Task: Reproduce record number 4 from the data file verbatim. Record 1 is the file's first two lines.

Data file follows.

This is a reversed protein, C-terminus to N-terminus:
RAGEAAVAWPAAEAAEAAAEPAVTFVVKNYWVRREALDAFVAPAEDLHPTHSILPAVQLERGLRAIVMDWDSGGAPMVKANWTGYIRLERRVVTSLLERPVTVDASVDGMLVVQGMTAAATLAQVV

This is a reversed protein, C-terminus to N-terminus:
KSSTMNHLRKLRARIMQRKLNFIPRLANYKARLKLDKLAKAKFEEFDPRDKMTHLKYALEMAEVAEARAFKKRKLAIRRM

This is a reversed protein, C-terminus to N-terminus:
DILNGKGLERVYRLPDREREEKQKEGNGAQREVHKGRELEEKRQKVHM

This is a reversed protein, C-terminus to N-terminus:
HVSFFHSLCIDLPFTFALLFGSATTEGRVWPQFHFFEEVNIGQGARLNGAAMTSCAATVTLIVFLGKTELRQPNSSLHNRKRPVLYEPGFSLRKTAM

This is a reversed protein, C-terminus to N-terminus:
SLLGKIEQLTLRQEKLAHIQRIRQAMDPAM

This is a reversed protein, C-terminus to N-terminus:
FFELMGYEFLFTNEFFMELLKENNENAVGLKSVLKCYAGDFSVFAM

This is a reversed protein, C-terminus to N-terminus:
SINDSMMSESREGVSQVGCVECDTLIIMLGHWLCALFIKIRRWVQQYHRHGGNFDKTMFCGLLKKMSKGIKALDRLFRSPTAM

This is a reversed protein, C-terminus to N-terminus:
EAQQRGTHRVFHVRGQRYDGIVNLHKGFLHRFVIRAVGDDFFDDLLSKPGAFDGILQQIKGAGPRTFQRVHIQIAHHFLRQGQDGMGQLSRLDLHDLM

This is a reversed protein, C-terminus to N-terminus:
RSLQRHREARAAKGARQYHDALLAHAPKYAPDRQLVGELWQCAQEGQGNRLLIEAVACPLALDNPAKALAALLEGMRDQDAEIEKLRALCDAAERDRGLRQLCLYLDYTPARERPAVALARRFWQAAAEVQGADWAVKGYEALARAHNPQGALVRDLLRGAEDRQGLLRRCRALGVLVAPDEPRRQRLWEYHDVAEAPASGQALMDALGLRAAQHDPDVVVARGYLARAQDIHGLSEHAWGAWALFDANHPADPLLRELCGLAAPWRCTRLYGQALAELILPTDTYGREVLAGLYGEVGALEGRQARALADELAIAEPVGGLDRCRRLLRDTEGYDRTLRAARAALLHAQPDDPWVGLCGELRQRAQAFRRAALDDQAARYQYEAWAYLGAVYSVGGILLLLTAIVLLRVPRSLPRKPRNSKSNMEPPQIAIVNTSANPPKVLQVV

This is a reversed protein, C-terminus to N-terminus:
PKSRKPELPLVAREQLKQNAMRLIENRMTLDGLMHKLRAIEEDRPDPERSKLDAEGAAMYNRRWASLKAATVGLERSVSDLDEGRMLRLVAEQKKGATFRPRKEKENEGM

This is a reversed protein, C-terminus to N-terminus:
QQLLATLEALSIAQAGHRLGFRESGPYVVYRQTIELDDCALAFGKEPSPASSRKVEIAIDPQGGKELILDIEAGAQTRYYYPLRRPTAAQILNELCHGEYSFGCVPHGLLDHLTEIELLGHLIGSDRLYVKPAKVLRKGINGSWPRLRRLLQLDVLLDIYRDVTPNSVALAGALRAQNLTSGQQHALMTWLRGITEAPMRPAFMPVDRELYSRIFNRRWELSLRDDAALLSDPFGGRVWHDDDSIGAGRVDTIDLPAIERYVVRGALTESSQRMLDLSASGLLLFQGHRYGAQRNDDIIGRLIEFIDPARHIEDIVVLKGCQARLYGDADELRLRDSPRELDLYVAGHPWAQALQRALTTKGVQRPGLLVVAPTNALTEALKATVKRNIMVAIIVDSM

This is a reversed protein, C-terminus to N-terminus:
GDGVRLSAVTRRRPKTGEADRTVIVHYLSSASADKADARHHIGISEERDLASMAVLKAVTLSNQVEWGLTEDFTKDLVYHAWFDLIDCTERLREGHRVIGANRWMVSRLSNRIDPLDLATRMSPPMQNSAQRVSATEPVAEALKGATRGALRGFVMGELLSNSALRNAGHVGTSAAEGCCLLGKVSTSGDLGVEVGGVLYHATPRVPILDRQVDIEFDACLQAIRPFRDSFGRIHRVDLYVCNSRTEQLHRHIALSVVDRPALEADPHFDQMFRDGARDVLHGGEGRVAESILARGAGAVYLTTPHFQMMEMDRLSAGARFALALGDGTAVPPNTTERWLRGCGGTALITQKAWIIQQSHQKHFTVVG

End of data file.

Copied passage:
This is a reversed protein, C-terminus to N-terminus:
HVSFFHSLCIDLPFTFALLFGSATTEGRVWPQFHFFEEVNIGQGARLNGAAMTSCAATVTLIVFLGKTELRQPNSSLHNRKRPVLYEPGFSLRKTAM